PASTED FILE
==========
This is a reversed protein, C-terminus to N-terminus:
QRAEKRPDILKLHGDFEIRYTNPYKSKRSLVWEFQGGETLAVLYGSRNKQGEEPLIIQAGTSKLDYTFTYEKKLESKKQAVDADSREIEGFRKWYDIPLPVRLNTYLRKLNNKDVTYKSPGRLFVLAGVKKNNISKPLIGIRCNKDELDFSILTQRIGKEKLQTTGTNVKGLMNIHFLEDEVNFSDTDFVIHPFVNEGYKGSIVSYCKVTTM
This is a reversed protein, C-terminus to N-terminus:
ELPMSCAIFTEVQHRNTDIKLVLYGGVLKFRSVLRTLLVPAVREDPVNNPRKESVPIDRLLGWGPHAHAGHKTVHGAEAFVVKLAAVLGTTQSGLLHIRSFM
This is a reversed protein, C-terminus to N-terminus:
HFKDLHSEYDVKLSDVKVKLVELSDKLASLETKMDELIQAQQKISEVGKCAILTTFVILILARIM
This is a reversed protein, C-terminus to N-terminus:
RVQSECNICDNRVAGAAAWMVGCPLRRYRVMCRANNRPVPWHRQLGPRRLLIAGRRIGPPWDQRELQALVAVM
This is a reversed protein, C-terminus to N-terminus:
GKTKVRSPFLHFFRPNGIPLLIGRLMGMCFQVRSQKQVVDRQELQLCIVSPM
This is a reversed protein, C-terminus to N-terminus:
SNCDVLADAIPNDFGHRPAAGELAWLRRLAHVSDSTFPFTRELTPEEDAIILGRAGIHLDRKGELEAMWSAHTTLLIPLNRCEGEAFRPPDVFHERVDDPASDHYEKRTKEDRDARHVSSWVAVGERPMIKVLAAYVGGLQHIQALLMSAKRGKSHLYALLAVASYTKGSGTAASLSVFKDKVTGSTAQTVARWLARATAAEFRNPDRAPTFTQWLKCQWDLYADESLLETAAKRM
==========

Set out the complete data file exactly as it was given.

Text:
This is a reversed protein, C-terminus to N-terminus:
QRAEKRPDILKLHGDFEIRYTNPYKSKRSLVWEFQGGETLAVLYGSRNKQGEEPLIIQAGTSKLDYTFTYEKKLESKKQAVDADSREIEGFRKWYDIPLPVRLNTYLRKLNNKDVTYKSPGRLFVLAGVKKNNISKPLIGIRCNKDELDFSILTQRIGKEKLQTTGTNVKGLMNIHFLEDEVNFSDTDFVIHPFVNEGYKGSIVSYCKVTTM
This is a reversed protein, C-terminus to N-terminus:
ELPMSCAIFTEVQHRNTDIKLVLYGGVLKFRSVLRTLLVPAVREDPVNNPRKESVPIDRLLGWGPHAHAGHKTVHGAEAFVVKLAAVLGTTQSGLLHIRSFM
This is a reversed protein, C-terminus to N-terminus:
HFKDLHSEYDVKLSDVKVKLVELSDKLASLETKMDELIQAQQKISEVGKCAILTTFVILILARIM
This is a reversed protein, C-terminus to N-terminus:
RVQSECNICDNRVAGAAAWMVGCPLRRYRVMCRANNRPVPWHRQLGPRRLLIAGRRIGPPWDQRELQALVAVM
This is a reversed protein, C-terminus to N-terminus:
GKTKVRSPFLHFFRPNGIPLLIGRLMGMCFQVRSQKQVVDRQELQLCIVSPM
This is a reversed protein, C-terminus to N-terminus:
SNCDVLADAIPNDFGHRPAAGELAWLRRLAHVSDSTFPFTRELTPEEDAIILGRAGIHLDRKGELEAMWSAHTTLLIPLNRCEGEAFRPPDVFHERVDDPASDHYEKRTKEDRDARHVSSWVAVGERPMIKVLAAYVGGLQHIQALLMSAKRGKSHLYALLAVASYTKGSGTAASLSVFKDKVTGSTAQTVARWLARATAAEFRNPDRAPTFTQWLKCQWDLYADESLLETAAKRM